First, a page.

Hungary Official Admits Government Used Spyware to Target Journalists, Businesspeople

A Hungarian senior official acknowledged that the government used powerful spyware to spy on businesspeople, journalists and even an opposition politician, the Associated Press reported.

Lajos Kosa confirmed to journalists that the Interior Ministry of Hungary had purchased the military-grade spyware Pegasus. Kosa is the chairman of parliament's Committee on Defense and Law Enforcement.

The system is produced by NSO Group, which is based in Israel. It marks the first time a government official from Hungary admitted that they had used malware, something that has been in the news since an investigation from July of 2021 revealed that Pegasus was used in Hungary.

Those targeted included at least 10 lawyers, an undisclosed amount of journalists, and a politician.

Kosa insisted there was no illegal activity involved in the use of the Pegasus software. He said officials had received permission from courts or the Ministry of Justice before use.

The usage of Pegasus against journalists comes after accusations from the European Union that right-wing Prime Minister Viktor Orban has been increasingly taking control of Hungary's media. His critics say that he is bringing the country into "increasingly autocratic rule," according to AP.

The Biden administration said it will place export limits on NSO Group.

For more reporting from the Associated Press, see below.

Lajos Kosa
Lajos Kosa, chairman of parliament's Committee on Defense and Law Enforcement, revealed to the media that the Interior Ministry of Hungary used the military-grade spyware Pegasus to spy on businesspeople, journalists and even an opposition politician. Above, Kosa (left) with Antal Rogan in 2012. Attila Kisbenedek/AFP via Getty Images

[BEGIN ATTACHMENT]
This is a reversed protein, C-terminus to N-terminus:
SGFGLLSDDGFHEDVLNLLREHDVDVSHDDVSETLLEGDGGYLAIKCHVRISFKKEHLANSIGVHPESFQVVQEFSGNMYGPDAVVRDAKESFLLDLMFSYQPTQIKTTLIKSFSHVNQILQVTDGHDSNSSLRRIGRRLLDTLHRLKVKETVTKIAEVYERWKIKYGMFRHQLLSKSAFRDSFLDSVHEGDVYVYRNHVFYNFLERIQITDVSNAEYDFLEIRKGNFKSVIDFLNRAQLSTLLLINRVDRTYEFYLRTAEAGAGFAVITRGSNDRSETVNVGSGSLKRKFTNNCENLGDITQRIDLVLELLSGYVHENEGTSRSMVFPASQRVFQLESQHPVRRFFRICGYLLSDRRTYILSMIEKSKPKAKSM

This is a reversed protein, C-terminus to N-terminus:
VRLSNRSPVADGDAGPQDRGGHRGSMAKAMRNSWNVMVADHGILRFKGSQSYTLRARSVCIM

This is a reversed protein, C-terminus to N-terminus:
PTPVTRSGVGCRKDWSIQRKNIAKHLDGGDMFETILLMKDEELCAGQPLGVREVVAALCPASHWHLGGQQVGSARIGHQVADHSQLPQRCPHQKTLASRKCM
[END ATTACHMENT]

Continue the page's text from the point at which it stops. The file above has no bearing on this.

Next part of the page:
Malware infiltrates phones to collect personal and location data and can surreptitiously control the phone's microphones and cameras.

Subsequent investigations by Hungarian investigative journalism outlet Direkt36 have suggested that at least two publishers of government-critical media, as well as a former state secretary, were also targeted with the software.

But opposition lawmakers have demanded an inquiry into the government's use of Pegasus, and complained that the findings of two special committee sessions examining the case—including Thursday's meeting of the Committee on Defense and Law Enforcement—had been classified by the governing party until 2050.

In October, a spokeswoman for an EU fact-finding delegation to Hungary told journalists that the government's refusal to confirm or deny whether it was responsible for the spying was "of great concern for the European Parliament," but that there was "a clear sign that it was done by the government itself."

But Kosa told journalists on Thursday that he saw no reason to object to the government's use of Pegasus. According to Hungarian state news agency MTI, he argued that "tech giants conduct much wider surveillance" on their users than the Hungarian government had.

NSO Group
Pegasus, the spyware that the Hungarian government admits it used to spy on businesspeople, journalists and an opposition politician, is produced by NSO Group, which is based in Israel. Above, NSO's headquarters in Sapir, Israel. AP Photo/Sebastian Scheiner